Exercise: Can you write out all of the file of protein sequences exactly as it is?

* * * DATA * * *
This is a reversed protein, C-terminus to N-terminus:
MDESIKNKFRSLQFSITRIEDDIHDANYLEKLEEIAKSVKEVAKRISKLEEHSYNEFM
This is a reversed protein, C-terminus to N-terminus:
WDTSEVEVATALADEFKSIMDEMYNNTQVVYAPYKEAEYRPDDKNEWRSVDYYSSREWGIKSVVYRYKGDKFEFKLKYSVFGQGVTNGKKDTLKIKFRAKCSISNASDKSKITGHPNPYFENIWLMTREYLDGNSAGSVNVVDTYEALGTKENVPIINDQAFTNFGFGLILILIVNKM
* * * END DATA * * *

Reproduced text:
This is a reversed protein, C-terminus to N-terminus:
MDESIKNKFRSLQFSITRIEDDIHDANYLEKLEEIAKSVKEVAKRISKLEEHSYNEFM
This is a reversed protein, C-terminus to N-terminus:
WDTSEVEVATALADEFKSIMDEMYNNTQVVYAPYKEAEYRPDDKNEWRSVDYYSSREWGIKSVVYRYKGDKFEFKLKYSVFGQGVTNGKKDTLKIKFRAKCSISNASDKSKITGHPNPYFENIWLMTREYLDGNSAGSVNVVDTYEALGTKENVPIINDQAFTNFGFGLILILIVNKM